Do you find yourself eating for comfort? Maybe you are sad, upset or angry and these emotions drive you to food where you find comfort in. The satisfaction doesn’t last long though. It’s only initially when we feel better but then the guilt takes over. We ate too much. We ate all the bad stuff which we shouldn’t have.
It’s hard to be healthy when you have a problem with emotional eating. And many times you are not even aware of it. To be healthier, the first step is to be mindful of your emotions and what you eat.
Do you eat when you are hungry or because you just want to eat but you are not hungry? Many people don’t really think too much about their eating habits, they just eat, when they feel like it.
It’s important to recognise your eating habits and triggers which drive you to overeat or eat unhealthy foods. If you think you may have a problem, the first step is to keep a food diary and also noting down your feelings and emotions. You will then easily be able to see whether there is a link between what you eat and how you feel. You will also be able to see any patterns.
The diary of an emotional eater
Emotional eaters have quite common behaviours and here is a diary from Chinmayi who wrote a book on emotional eating called BodyMAGIC!, a blissful end to emotional overeating. Can you relate?
The days when seemingly from out of nowhere, I’m tired, irritable, idle perhaps, feel apathy, confusion, questioning my very life and all its facets. I’m emotional.
Am I really happy – at work? in love? with my friends? as I play?
Is THIS it? Is this ALL there is? It is so hard!
Or there’s a trigger. An unexpected bill arrives when I’ve planned to save. The car breaks down on the way to an important meeting. I try on a gorgeous-looking dress for a party, only to find it looks like a sack on potatoes. I don’t get the job I’ve interviewed for. I have an annoying cough that’s kept me awake most of the night. It feels like the magic carpet has been pulled out from under my feet. Emotional responses are in full flow.
Suddenly the gym is the last place I want to be. I resign myself to whatever I must do to get through this challenge. And there’s something I can do which, for a while will soothe the pain.
I am unlikely to be able to avoid most of the things that are detrimental to my health, especially in this moment. It might be alcohol, sugar in its many forms, white bread or cheese. But it depends what’s around. I’ll find something. Lots of it.
More often than not, I’ll convince myself that this something is really OK. Maybe I’ll call it a treat, a rare occasion, a ‘need’. But one thing is for sure, in the heat of the moment, it won’t be mindful or intuitive eating. I may even eat it before I taste it. Which will mean I want more. And then some more. Until it’s gone. Including the extra I planned to keep for the weekend.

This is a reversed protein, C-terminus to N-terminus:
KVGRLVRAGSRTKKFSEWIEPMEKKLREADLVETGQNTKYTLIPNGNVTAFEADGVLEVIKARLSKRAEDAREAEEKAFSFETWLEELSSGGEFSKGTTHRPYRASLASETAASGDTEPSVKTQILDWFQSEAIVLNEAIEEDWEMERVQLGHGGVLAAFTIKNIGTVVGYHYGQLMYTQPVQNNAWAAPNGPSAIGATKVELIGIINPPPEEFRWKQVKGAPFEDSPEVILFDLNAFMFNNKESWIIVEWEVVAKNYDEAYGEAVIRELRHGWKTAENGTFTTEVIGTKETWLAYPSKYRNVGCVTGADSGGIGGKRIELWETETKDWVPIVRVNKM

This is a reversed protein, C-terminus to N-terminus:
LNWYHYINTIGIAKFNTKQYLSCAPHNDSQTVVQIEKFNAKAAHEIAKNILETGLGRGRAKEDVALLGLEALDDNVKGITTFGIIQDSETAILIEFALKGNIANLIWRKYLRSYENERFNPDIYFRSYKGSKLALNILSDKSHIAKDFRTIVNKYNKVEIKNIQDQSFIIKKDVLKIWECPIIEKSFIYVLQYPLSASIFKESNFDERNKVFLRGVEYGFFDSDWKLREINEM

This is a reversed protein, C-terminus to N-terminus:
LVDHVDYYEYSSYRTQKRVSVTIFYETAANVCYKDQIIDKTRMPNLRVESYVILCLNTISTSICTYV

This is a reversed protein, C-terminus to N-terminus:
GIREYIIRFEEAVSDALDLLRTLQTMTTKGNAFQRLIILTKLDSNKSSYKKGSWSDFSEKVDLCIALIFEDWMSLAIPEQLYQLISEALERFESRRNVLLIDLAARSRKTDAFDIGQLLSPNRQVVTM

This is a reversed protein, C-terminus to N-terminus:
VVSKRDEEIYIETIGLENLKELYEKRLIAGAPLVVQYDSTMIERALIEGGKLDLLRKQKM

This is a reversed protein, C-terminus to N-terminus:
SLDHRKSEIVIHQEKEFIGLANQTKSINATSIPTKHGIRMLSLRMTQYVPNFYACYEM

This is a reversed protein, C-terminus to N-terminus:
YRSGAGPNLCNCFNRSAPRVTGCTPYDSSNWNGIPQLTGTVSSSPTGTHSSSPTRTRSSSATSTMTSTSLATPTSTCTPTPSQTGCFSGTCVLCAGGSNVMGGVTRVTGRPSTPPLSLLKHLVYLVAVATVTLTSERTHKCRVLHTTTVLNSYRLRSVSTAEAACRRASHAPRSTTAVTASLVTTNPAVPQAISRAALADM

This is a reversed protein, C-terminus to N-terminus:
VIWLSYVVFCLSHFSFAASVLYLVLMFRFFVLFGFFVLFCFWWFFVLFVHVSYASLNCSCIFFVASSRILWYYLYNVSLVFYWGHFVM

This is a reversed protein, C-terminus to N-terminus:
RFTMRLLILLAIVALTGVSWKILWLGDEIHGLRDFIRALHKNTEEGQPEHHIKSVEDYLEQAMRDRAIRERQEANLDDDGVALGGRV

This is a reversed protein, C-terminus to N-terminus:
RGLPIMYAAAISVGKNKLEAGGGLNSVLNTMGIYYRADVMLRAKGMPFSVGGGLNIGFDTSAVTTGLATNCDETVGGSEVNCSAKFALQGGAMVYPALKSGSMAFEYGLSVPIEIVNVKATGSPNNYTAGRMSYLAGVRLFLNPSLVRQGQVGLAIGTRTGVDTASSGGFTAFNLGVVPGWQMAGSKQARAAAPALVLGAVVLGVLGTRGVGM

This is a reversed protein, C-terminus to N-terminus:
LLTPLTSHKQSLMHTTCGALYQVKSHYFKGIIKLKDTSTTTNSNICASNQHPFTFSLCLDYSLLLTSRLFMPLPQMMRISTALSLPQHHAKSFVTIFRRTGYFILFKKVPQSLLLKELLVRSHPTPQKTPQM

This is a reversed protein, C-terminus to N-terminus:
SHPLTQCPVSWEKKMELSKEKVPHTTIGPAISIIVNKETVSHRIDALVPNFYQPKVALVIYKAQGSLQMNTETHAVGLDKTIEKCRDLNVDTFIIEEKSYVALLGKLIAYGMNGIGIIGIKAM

There is a buzz, a rebellion, a f**k it! in there most times.
Maybe I’ll sleep better for it, this soothing. But at some point, I’ll start to feel some guilt, shame, failing. I’ll question my worth, my ability, my purpose. Sometimes I can quickly draw another line under the ‘episode’ by promising another abstaining fast, diet or extreme exercise to make-up for the binge. It’s how I get through.
I’m so desperate. My poor body.
It doesn’t deserve this. But I feel trapped. Stuck in the cycle. And it sucks. I hate this. I want so much for change. Why can’t I just STOP?
Oh well, tomorrow is another day……
Is this what normally happens to you? If it does, you are definitely an emotional eater. So there you have it, your confirmation. But what to do now?
You can start dealing with emotional eating with some help and advice. You can easily get some quick tips on emotional eating online, just take a look at this article on MindBodyGreen, for example.
You can also buy yourself some books which talk about this issue in more detail – for example, a book from the best selling author Chinmayi Dore, BodyMagic!.
Chinmayi is on a mission to educate those of us that are fed up of feeling the despair, misery and feelings of failure that come from unsuccessful dieting. She encourages us to look a little deeper instead of getting caught up with fads, so-called miracle cures, pills or questionable multi-level marketing solutions. Chinmayi suggests that by understanding the reason why we eat and identifying emotional patterns can put a blissful end to emotional eating. Chinmayi has done it for herself and helped many others through this path
Chanmayi Dore’s book BodyMAGIC! is a definitive guide for the emotional eater. Not only is in a heart-bearing account of Chinmayi’s personal journey but it is a collection of many tried and tested, ancient or traditional solutions, with practical exercises and a workbook. It is a self-centred approach of gentle self-analysis and transformation. It collates research to prove that in all but a few cases diets do not and cannot work.